Hamilton defends Article 1, Section 8, Clause 18 of the Constitution granting Congress authority to make all laws which shall be necessary and proper for carrying out its powers, and Article 6, Clause 2 which declares national law the supreme law of the land. Opponents of the constitution claimed that these clauses granted too much power to the national government.
Hamilton responds that both clauses are common-sense provisions necessary for any functioning government. If Congress is entrusted with certain tasks, such as raising taxes and maintaining an Army, it must be allowed to do what is “necessary and proper” to fulfill those tasks. Having a power implies being able to do what is necessary to use that power.
Similarly, the very nature of law implies supremacy: “A law, by the very meaning of the term, includes supremacy. It is a rule, which those to whom it is prescribed are bound to observe.” If the national government did not have the power to enact binding legislation, then the states would essentially be bound together by treaty rather than government.
Hamilton asserts that granting this authority to the national government does not allow it to enact laws that violate the constitution. Rather, it merely enables it to perform the basic functions of any government. If the national government were to enact a law that violates the rights of the states—such as deny them the ability to levy taxes—then that law could be justly resisted and the national government held accountable by the people for attempting an usurpation of their rights.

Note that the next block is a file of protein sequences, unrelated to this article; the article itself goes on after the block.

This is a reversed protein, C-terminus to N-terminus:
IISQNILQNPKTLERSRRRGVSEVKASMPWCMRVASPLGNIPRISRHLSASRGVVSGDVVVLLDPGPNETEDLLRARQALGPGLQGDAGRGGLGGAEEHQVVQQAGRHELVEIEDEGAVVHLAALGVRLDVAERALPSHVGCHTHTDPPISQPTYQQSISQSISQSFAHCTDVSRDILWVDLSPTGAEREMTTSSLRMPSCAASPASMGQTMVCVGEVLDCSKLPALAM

This paper is another attempt by Hamilton to assuage the fears of Americans that a strong national government would threaten the rights of states and individual citizens. He appeals to his audience’s common sense and reminds them that a government must have the ability to pass binding legislation on citizens. Without this authority, a government is not truly a government. He addresses the specific concern of state rights enthusiasts that the federal government might use its power to pass binding legislation in order to take away the ability of states to levy taxes by pointing out that such an action would be unconstitutional and, therefore, not binding.
The “necessary and proper” clause is one of the most important and most controversial clauses in the Constitution. It has been the subject of numerous Supreme Court cases, and has been central to debates throughout American history over the proper role of Congress. Perhaps the central reason for all the debate is the inherent ambiguity in the phrase “necessary and proper.” After all, who decides what is “necessary and proper”? Nevertheless, the founders felt that such ambiguity was essential to creating an effective system of government. The founders recognized that they could not predict the numerous complicated issues that America would face in the future. Therefore, they felt compelled to make clear that Congress had the authority to do what was needed in order to perform the proper function of government.